Oliver Burkeman’s last column: the eight secrets to a (fairly) fulfilled life

Oliver Burkeman’s last column: the eight secrets to a (fairly) fulfilled life

via the Guardian by Oliver Burkeman

In the very first instalment of my column for the Guardian’s Weekend magazine, a dizzying number of years ago now, I wrote that it would continue until I had discovered the secret of human happiness, whereupon it would cease. Typically for me, back then, this was a case of facetiousness disguising earnestness. Obviously, I never expected to find the secret, but on some level I must have known there were questions I needed to confront – about anxiety, commitment-phobia in relationships, control-freakery and building a meaningful life. Writing a column provided the perfect cover for such otherwise embarrassing fare.

I hoped I’d help others too, of course, but I was totally unprepared for how companionable the journey would feel: while I’ve occasionally received requests for help with people’s personal problems, my inbox has mainly been filled with ideas, life stories, quotations and book recommendations from readers often far wiser than me. (Some of you would have been within your rights to charge a standard therapist’s fee.) For all that: thank you.

I am drawing a line today not because I have uncovered all the answers, but because I have a powerful hunch that the moment is right to do so. If nothing else, I hope I’ve acquired sufficient self-knowledge to know when it’s time to move on. So what did I learn? What follows isn’t intended as an exhaustive summary. But these are the principles that surfaced again and again, and that now seem to me most useful for navigating times as baffling and stress-inducing as ours.Advertisement

There will always be too much to do – and this realisation is liberating. Today more than ever, there’s just no reason to assume any fit between the demands on your time – all the things you would like to do, or feel you ought to do – and the amount of time available. Thanks to capitalism, technology and human ambition, these demands keep increasing, while your capacities remain largely fixed. It follows that the attempt to “get on top of everything” is doomed. (Indeed, it’s worse than that – the more tasks you get done, the more you’ll generate.)

The upside is that you needn’t berate yourself for failing to do it all, since doing it all is structurally impossible. The only viable solution is to make a shift: from a life spent trying not to neglect anything, to one spent proactively and consciously choosing what to neglect, in favour of what matters most.

When stumped by a life choice, choose “enlargement” over happiness. I’m indebted to the Jungian therapist James Hollis for the insight that major personal decisions should be made not by asking, “Will this make me happy?”, but “Will this choice enlarge me or diminish me?” We’re terrible at predicting what will make us happy: the question swiftly gets bogged down in our narrow preferences for security and control. But the enlargement question elicits a deeper, intuitive response. You tend to just know whether, say, leaving or remaining in a relationship or a job, though it might bring short-term comfort, would mean cheating yourself of growth. (Relatedly, don’t worry about burning bridges: irreversible decisions tend to be more satisfying, because now there’s only one direction to travel – forward into whatever choice you made.)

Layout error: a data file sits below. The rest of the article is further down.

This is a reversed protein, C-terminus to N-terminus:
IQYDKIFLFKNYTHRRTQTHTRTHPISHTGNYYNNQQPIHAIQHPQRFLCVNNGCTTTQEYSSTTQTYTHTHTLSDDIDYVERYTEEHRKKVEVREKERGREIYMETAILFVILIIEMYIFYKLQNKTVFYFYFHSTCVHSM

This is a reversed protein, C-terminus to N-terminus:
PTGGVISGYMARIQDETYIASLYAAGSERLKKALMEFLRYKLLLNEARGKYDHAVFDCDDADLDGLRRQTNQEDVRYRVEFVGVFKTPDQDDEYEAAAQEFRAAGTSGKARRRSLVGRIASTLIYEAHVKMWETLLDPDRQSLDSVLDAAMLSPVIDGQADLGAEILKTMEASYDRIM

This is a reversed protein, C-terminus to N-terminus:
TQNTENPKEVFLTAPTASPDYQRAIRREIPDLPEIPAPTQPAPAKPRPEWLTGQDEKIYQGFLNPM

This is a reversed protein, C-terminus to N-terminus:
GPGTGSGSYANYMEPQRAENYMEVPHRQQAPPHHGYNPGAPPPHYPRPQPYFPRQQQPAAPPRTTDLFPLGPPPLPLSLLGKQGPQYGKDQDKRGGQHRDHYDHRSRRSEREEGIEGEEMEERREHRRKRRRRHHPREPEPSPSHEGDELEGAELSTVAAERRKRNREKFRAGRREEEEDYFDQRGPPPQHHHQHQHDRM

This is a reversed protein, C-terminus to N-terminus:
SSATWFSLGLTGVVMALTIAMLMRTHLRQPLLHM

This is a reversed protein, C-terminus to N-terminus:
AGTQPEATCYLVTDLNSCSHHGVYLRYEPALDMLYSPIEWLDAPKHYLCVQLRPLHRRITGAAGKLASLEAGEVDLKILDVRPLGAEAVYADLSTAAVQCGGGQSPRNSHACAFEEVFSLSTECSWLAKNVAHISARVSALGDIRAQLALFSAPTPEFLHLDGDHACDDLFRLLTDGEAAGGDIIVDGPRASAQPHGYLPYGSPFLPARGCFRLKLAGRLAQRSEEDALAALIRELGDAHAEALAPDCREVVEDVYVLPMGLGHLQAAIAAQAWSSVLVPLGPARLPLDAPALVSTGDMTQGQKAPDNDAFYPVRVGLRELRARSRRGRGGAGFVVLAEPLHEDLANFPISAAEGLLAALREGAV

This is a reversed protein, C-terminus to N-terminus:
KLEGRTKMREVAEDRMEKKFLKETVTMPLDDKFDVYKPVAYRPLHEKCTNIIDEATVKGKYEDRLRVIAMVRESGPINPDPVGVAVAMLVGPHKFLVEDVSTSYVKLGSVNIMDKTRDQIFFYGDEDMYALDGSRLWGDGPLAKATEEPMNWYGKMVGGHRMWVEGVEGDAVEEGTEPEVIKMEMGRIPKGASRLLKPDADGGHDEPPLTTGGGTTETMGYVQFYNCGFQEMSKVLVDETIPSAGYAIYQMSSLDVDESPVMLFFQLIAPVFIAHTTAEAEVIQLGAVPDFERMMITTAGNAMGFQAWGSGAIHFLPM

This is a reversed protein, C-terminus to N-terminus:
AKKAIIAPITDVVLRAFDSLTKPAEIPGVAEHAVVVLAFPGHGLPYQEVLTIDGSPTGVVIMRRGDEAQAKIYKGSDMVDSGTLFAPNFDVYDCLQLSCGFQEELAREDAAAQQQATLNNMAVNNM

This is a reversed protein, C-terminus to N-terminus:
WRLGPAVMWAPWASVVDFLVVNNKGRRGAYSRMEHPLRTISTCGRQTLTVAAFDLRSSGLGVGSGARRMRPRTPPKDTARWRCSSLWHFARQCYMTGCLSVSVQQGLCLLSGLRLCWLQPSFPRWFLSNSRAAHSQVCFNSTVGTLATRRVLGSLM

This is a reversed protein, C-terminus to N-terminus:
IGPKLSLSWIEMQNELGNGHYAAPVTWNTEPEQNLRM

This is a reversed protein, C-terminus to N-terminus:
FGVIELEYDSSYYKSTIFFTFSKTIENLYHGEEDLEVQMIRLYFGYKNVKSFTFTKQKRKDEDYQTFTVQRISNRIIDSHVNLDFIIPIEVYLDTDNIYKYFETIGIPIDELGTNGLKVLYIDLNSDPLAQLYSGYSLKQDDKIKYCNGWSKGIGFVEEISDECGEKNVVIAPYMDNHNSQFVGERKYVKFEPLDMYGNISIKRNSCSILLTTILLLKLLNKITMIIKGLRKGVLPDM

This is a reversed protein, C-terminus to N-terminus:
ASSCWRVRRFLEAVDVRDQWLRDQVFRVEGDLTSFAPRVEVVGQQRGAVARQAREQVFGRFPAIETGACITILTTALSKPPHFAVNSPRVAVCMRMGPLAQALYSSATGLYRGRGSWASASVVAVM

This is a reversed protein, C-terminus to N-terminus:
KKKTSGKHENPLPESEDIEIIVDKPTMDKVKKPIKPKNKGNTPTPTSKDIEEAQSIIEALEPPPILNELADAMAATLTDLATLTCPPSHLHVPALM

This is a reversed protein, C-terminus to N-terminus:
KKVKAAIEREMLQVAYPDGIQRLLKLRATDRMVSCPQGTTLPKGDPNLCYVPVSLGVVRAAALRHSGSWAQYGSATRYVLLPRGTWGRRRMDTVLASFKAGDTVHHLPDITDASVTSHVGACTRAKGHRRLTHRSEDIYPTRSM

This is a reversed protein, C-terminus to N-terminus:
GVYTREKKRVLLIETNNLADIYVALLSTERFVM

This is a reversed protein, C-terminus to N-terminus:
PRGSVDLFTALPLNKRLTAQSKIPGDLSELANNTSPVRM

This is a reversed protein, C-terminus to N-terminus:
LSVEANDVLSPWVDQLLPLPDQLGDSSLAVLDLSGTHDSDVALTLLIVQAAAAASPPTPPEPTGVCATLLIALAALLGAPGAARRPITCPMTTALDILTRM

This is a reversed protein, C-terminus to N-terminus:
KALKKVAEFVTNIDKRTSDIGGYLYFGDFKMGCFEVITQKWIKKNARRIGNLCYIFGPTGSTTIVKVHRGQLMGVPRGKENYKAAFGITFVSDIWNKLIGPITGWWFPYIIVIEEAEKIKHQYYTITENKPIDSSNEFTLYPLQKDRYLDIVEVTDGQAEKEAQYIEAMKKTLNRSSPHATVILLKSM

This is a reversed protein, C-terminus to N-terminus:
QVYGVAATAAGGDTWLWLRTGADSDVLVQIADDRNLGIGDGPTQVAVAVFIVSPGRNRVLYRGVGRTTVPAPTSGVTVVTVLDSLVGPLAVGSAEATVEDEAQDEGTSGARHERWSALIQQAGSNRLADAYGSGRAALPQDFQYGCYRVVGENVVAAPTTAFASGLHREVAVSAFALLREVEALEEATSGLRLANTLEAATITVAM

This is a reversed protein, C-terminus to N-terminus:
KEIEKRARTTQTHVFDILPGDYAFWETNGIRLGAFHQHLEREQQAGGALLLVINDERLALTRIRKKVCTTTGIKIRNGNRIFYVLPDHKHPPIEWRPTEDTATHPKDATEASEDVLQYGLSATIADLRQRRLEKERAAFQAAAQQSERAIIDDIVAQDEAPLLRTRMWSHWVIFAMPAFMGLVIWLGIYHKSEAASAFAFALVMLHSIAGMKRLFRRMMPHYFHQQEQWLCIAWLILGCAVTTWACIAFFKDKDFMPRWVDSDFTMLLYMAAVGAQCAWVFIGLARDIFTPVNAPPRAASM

The capacity to tolerate minor discomfort is a superpower. It’s shocking to realise how readily we set aside even our greatest ambitions in life, merely to avoid easily tolerable levels of unpleasantness. You already know it won’t kill you to endure the mild agitation of getting back to work on an important creative project; initiating a difficult conversation with a colleague; asking someone out; or checking your bank balance – but you can waste years in avoidance nonetheless. (This is how social media platforms flourish: by providing an instantly available, compelling place to go at the first hint of unease.)

It’s possible, instead, to make a game of gradually increasing your capacity for discomfort, like weight training at the gym. When you expect that an action will be accompanied by feelings of irritability, anxiety or boredom, it’s usually possible to let that feeling arise and fade, while doing the action anyway. The rewards come so quickly, in terms of what you’ll accomplish, that it soon becomes the more appealing way to live…

… keep reading the full & original article HERE

#happiness #happy #happier #fulfilment #life